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The Michigan baseball team is now two years, nine draft picks and a middling — albeit shortened — 2020 season removed from its runner-up finish at the College World Series in 2019. But this year’s Wolverines are aiming for the national championship again. 

Michigan was hamstrung by injuries and slow starts in 2020, and Michigan coach Erik Bakich admitted his roster contained “a lot of unknowns.” Now, he’s facing a problem that would have seemed unfathomable this time last year: how to divide playing time amongst many well-qualified candidates. Thirty-two players are non-freshmen and 13 are seniors. All 42 on the roster are performing well in practice so far.

“These first couple of weeks, we’re going to have to play with a bunch of lineups, going to have to pitch a bunch of guys, just to start to try to figure it out,” Bakich said. 

Bakich typically tinkers with personnel during a slate of season-opening non-conference games, but because this year’s schedule contains only conference play, there’s added pressure to find the right roles for his players as soon as possible. 

“Speaking as a program that’s lost the Big Ten regular season championship by half a game in two of the last three years, we certainly don’t want to look back and say, ‘Man, I wish we would have known to play that guy or pitch that guy earlier,’ ” Bakich said. 

But putting the right players in the right places isn’t the only thing that needs to happen for the Wolverines to make a deep run. They’ll need to come together from both a team chemistry and on-field performance standpoint when it means most like they did in 2019, when Jimmy Kerr hit eight home runs in the postseason and Tommy Henry threw gem after gem throughout the biggest games of the postseason.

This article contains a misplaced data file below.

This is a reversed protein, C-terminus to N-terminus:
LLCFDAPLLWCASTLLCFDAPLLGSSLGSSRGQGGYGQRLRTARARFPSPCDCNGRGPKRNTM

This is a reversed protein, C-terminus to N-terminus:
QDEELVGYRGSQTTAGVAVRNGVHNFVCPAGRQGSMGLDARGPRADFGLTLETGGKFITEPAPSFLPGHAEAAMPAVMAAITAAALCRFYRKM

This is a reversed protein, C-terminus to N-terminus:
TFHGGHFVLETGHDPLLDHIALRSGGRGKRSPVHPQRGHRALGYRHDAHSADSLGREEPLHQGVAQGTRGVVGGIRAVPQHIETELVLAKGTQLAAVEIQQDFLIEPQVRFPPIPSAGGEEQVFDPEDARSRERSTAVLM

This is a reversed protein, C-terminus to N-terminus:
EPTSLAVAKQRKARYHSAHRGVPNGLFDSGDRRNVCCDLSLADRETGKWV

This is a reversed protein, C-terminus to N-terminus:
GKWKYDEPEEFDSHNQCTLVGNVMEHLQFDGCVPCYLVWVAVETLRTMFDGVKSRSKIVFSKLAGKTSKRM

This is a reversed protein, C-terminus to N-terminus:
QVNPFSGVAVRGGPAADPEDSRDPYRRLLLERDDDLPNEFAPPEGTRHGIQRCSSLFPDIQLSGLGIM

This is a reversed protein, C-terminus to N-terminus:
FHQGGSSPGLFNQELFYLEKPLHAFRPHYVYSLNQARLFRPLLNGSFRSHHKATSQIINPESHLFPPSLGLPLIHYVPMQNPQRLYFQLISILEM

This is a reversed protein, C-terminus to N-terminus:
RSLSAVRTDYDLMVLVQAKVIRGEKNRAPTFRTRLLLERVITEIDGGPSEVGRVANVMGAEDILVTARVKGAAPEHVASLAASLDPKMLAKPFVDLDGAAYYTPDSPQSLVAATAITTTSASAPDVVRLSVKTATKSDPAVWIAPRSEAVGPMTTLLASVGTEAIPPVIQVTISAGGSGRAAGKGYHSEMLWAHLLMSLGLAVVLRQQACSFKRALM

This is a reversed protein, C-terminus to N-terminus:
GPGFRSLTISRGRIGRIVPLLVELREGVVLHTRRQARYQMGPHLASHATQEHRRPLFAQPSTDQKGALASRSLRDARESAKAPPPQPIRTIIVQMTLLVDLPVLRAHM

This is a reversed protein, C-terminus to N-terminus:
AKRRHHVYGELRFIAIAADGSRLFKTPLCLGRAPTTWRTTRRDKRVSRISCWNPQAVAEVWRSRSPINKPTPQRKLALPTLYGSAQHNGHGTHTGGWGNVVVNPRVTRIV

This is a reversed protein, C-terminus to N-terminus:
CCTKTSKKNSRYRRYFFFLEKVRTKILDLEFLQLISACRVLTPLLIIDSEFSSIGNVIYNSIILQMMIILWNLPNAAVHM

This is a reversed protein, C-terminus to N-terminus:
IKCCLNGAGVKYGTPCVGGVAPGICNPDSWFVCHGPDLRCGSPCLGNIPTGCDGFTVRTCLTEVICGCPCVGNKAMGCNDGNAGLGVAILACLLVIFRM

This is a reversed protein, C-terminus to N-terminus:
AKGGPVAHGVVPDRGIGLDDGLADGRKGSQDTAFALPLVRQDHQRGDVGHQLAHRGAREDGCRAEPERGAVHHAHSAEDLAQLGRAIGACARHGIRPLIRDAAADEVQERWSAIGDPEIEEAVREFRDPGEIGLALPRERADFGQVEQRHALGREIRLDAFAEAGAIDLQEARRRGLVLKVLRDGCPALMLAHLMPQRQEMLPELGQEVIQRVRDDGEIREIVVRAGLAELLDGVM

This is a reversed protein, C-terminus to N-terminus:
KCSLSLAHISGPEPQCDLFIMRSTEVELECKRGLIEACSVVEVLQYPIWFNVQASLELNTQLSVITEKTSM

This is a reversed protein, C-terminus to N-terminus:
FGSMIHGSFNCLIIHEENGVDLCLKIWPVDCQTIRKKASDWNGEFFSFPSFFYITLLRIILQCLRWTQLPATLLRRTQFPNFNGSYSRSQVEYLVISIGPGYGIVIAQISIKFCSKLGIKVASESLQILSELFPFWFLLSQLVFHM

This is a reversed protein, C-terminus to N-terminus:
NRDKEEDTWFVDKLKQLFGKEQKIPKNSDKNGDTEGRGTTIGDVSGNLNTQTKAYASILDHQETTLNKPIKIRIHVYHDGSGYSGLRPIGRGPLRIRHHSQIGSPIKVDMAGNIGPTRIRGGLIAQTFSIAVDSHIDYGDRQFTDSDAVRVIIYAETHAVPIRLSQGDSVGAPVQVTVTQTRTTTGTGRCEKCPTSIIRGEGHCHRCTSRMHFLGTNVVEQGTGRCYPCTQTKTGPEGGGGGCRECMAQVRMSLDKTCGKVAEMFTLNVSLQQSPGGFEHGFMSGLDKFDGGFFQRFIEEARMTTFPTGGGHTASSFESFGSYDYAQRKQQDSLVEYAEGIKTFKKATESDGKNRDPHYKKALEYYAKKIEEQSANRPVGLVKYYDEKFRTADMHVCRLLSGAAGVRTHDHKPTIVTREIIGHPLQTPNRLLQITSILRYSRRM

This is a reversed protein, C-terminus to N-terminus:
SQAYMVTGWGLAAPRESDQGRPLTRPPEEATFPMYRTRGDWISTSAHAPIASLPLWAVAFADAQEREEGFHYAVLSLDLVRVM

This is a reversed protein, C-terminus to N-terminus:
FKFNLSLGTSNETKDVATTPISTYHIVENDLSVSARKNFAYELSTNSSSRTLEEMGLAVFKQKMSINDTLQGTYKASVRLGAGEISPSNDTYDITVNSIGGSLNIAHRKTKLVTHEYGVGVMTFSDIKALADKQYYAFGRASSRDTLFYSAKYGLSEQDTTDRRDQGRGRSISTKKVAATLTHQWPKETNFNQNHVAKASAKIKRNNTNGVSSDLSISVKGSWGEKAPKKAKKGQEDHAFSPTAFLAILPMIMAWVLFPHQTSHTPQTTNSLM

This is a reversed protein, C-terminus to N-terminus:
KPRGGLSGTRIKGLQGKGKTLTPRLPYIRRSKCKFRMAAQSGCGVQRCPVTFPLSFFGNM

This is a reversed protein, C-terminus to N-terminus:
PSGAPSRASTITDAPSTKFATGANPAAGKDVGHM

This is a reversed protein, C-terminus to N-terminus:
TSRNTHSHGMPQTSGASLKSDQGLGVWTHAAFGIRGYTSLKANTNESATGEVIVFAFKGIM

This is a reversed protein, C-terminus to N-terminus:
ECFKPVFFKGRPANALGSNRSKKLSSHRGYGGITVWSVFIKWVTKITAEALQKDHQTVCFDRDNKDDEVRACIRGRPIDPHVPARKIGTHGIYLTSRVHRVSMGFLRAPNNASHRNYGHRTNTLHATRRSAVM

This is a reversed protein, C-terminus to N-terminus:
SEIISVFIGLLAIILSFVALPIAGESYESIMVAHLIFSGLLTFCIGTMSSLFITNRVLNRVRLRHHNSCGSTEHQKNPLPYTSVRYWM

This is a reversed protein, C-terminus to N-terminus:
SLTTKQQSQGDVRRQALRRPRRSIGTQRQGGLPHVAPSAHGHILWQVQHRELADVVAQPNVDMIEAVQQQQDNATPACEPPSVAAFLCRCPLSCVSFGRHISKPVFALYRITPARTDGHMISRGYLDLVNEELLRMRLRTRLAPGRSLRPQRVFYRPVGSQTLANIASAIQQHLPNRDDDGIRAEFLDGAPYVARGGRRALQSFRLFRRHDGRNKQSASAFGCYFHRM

The 18 new faces in the Michigan clubhouse, made up of six transfers and 12 freshmen, along with the social distancing protocols, would appear to hamper the development of the Wolverines’ team chemistry. In fact, the opposite has happened, players say.

“I’ve definitely focused on my bonding with teammates this year,” sophomore catcher Jimmy Obertop said. 

Added fifth-year shortstop Benjamin Sems, who transferred from Kansas: “I know everyone has each other’s back.”

The final ingredient necessary to achieving a deep postseason run is facing and overcoming adversity, which Bakich said has a “callusing” effect and improves a team’s physical and mental toughness. There was plenty of it in 2019, when Michigan dropped series to Indiana, Ohio State and Nebraska. This offseason, which included the cancellation of the 2020 season, provided adversity of its own. 

“I think that was a wakeup call for all of us,” redshirt sophomore left-hander Steven Hajjar said. “One day we’re in the middle of our season and then the next day, we’re in a team meeting and he’s talking to the players about how this is going to be the last time some guys were putting on the Michigan jersey. That’s not something that we took lightly, seeing the look on those guys’ faces when they just played their last game and it got taken away from them in the blink of an eye.

“That’s something that the team carried with us this fall, knowing that no day is guaranteed for us and you have to play every day like it’s your last.” 

With its combination of talent and setbacks, Michigan is trying to follow the blueprint of Team 153. Whether these Wolverines match the success of their 2019 counterparts remains to be seen. 

“Our goal at the end is Omaha,” Obertop said. “But it starts with game one. So that’s where we set our focus right now.”

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